After a brief interview, Ms. O’Donnell, 58, called back to confirm her last court date: Jan. 6, 2006, for a sentencing in a case in Federal District Court.
Ms. O’Donnell is a partner in Hodgson, Russ, a general-practice firm. She spent 17 years at the U.S. Attorney’s office, including four as the top lawyer.
“I’m the only professional prosecutor running on the Democratic side,” she said.
“I really think it’s critical that the Attorney General has a background and experience as a lawyer and prosecutor.”
Her legal chops unimpeachable, Ms. O’Donnell’s candidacy will test whether voters agree—or care.
“Why don’t more people run? You know, I think it’s very demanding to run for public office,” she said. “You spend a lot of your time raising money, and that is not fun …. Since November, I’ve really cut back on my law practice.”
Ms. O’Donnell was asked whether she thought Mr. Spitzer’s skills were legal or political.
“I think it’s hard to look at Eliot Spitzer and have people think of it as a political job. He’s been really practicing law, and he’s attracted the best and brightest lawyers to make significant cases.”
Richard Brodsky, 59, has served in the State Assembly for over 20 years. Yet he’s also kept one foot outside of the lawmaking coliseum, taking trial and appellate work first on a pro bono basis and more recently in private practice.
“I am a practicing lawyer with enormous direct experience in applying the law-courtroom situation to the lives of people across the state—and I win. I’m going to give you a list of some of the cases I’ve brought as a lawyer. I want to emphasize this is not me being a plaintiff—I write the papers and I argue the cases, O.K.?”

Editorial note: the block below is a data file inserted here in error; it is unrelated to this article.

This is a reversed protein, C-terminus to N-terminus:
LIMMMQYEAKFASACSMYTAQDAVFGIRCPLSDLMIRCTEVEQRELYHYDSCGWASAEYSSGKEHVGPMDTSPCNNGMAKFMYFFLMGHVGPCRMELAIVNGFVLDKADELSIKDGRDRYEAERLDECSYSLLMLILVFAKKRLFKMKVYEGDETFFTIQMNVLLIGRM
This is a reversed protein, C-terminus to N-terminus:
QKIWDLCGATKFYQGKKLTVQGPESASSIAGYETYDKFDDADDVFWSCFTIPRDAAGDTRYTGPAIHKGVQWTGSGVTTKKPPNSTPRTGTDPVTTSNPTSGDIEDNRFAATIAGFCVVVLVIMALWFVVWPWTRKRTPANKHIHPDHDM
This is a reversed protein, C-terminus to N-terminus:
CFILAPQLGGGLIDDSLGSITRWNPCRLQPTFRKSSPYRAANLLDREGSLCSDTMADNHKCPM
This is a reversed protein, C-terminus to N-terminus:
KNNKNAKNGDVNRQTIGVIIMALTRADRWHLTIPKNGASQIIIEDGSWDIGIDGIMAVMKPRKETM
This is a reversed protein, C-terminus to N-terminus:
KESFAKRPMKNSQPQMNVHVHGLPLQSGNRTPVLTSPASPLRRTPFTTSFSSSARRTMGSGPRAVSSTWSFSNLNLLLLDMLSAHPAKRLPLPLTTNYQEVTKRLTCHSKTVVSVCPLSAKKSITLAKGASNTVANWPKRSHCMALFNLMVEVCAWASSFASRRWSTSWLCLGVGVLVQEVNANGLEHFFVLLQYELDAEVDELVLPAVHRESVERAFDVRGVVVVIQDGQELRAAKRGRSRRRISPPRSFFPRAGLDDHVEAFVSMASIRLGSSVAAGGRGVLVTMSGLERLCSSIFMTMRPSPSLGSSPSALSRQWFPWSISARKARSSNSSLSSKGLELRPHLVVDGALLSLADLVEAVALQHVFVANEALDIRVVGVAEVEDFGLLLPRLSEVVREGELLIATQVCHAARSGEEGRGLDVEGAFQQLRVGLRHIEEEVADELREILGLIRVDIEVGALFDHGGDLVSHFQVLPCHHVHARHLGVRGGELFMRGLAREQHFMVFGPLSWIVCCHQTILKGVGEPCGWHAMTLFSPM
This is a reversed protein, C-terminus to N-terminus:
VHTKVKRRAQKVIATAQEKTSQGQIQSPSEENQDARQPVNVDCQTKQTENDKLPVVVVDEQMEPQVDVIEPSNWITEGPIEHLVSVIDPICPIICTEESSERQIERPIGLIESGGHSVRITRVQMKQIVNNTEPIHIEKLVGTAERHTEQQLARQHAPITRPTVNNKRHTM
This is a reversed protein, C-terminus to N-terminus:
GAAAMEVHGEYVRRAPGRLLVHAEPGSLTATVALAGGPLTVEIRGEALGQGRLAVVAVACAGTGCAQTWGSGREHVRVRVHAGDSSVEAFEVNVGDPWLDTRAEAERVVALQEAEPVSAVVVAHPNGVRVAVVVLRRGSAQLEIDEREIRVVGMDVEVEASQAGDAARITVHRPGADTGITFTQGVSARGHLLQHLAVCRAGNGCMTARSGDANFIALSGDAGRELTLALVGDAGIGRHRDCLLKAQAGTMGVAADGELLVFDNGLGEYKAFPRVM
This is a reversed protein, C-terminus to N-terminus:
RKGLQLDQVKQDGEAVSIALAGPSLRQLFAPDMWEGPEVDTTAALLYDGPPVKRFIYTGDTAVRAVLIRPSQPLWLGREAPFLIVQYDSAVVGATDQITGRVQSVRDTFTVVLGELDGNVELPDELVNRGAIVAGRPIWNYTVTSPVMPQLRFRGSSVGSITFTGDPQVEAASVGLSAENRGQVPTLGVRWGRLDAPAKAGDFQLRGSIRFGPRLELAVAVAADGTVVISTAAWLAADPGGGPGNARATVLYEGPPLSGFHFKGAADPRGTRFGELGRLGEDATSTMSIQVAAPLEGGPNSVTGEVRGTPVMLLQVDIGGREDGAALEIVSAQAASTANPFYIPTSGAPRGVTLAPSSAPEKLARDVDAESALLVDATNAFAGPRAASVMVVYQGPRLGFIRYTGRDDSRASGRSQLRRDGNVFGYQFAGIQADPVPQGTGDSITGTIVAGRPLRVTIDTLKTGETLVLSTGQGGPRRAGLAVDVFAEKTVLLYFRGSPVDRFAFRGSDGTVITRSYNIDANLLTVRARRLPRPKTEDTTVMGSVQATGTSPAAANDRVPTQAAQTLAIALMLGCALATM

He argued before the Appellate Division on behalf of the Working Families Party about three weeks ago in a case centered on the First Amendment rights of minor political parties.
Since 1995, he said, he’s had “close to 30 administrative and courtroom appearances on behalf of the people of the state.”
“I tend to do what I would call almost a barrister type of thing. I worked with other lawyers and do the oral arguments myself …. You ever see Rumpole [of the Bailey]? Rumpole was a barrister.
“I don’t know that Mark Green has ever argued a case,” Mr. Brodsky said, with some satisfaction. “I don’t know if Andrew has since his days as an A.D.A. 106 years ago. The kind of cases I’ve been bringing and winning are exactly the kind of cases brought by an Attorney General.”
Like Mr. Cuomo, his running mate in 2001, Charlie King currently works in real estate and has for nearly three years, as the C.E.O. of a nonprofit housing organization. He spent about 12 years at Fried, Frank—where he headed the firm’s pro bono effort—and worked as a lawyer for the criminal-justice committee of the State Assembly.
“I’ve never really left law, I would say. The majority of my professional career has been in the practice of law. I’ve never really left it. I’ve left it for bits and pieces,” he said.
The last time he was in court was in 2003, when, as a freelance advocate, he brought the first of three class-action lawsuits on behalf of 4,000 New York City public-school students who had been denied the right to transfer from failing schools under the No Child Left Behind Act. The city settled a successor suit last year.
“It absolutely matters what your record has been as a lawyer,” Mr. King said when asked about the relevance of a legal record to the Attorney General’s job. “How much time have you devoted in your career to being a lawyer? There are not many candidates who have devoted the type of time to being a lawyer as I have.”